So, now my question for you… Do you have any destashing tips to share? Please share in the comments below.

Red Hot Yarn P*rn

Red Hot Yarn P*rn

It is so freaking hot outside. Like Alabama hot y’all. My mind does not even want to think about wool right now. Heck, I don’t want to even move. Okay maybe it is the peri menopause talking. So for today’s article I give you pure unadulterated yarn p*rn with a red hot theme.


So my question for you…

Do you do any summer knitting? If so what kinds of things doe you like to knit?

Leave me a comment below, post it on the Facebook page or shoot me an email


Check out this week's My Precious Collection

Fiery hot colors in this week’s collection.


Art Weaving Part 1: Picking a rigid heddle loom

Art Weaving Part 1: Picking a rigid heddle loom

If you have been following my Instagram feed or Pinterest boards, you may have seen I have been on a weaving kick. I m totally blaming Debra Lambert of Picasso Moon, who taught the so very inspiring weaving class in Taos. I had already had a couple of looms, and had even done some intuitive-style art weaving.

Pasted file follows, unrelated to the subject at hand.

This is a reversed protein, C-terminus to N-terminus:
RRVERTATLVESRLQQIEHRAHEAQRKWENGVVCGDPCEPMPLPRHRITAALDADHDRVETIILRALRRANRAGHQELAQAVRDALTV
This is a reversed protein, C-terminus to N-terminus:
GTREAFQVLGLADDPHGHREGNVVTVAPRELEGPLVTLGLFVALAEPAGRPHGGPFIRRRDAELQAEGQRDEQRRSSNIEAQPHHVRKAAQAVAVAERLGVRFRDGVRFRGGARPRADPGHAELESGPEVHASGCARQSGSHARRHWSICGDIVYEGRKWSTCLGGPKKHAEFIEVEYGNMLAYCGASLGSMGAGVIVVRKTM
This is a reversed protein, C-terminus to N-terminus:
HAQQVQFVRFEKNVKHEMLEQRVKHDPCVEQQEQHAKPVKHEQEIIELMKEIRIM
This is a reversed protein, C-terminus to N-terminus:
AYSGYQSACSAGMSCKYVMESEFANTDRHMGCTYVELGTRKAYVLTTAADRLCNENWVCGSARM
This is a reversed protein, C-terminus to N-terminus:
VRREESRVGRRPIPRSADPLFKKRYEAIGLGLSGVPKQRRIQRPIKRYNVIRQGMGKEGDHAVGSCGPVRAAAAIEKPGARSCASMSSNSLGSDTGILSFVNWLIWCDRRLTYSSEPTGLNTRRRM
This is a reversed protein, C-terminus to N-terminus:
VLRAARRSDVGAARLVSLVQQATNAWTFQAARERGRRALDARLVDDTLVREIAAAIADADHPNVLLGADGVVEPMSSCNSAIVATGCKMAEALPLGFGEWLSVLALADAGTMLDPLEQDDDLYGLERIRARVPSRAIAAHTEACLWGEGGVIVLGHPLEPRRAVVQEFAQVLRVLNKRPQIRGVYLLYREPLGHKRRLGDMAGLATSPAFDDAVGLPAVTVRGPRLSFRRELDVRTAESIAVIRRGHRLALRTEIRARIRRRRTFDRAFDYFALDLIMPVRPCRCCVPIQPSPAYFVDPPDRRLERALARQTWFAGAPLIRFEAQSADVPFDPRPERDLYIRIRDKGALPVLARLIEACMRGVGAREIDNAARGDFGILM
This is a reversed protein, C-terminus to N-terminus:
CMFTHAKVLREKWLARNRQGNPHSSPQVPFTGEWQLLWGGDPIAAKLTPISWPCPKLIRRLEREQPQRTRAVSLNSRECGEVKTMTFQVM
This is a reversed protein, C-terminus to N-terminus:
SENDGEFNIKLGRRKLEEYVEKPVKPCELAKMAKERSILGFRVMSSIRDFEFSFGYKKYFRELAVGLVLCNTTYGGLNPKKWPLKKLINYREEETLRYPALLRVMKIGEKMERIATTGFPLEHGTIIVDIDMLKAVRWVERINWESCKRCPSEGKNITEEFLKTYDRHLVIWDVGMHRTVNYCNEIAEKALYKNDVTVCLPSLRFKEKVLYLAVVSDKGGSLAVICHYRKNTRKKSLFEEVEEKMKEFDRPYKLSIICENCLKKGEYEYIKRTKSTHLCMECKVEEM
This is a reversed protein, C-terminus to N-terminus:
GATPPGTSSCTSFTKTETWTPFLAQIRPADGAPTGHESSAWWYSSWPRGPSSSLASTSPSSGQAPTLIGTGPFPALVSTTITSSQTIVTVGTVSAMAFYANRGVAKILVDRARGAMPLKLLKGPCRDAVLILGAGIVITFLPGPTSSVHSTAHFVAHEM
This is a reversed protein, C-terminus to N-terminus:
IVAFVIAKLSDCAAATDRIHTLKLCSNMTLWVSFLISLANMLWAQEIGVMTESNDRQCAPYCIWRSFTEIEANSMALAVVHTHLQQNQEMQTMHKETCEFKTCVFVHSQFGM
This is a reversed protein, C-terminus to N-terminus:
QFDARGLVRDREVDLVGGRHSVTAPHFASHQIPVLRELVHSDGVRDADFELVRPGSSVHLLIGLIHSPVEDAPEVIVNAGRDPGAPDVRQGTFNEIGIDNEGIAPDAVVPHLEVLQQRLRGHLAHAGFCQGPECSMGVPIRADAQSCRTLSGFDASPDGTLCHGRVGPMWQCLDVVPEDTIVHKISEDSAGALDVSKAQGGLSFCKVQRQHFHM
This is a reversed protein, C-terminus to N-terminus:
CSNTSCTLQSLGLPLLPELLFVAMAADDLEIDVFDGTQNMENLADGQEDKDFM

But it wasn’t until I came home with a tiny loom I had never imagined my weaving obsession would take off the way it has.

After getting a handful of emails asking about my weavings, I decided that a blog series was in order. This is the first post of a four part series sharing my personal perspective and process. I do not make traditional woven cloth. My weaving, like my knitting and crocheting, are born out of the yarns I dye and hand spin.

I weave to showcase yarn I love.

I am sure I break a lot of rules. So just be forewarned. This series is based on what has worked for me.

This is completely about rigid heddle weaving. While I do follow a lot of the theories of Saori weaving, I unfortunately do not have a saori loom (although OMG it is definitely on my wish list).

Why loom size matters…and it’s not what you think…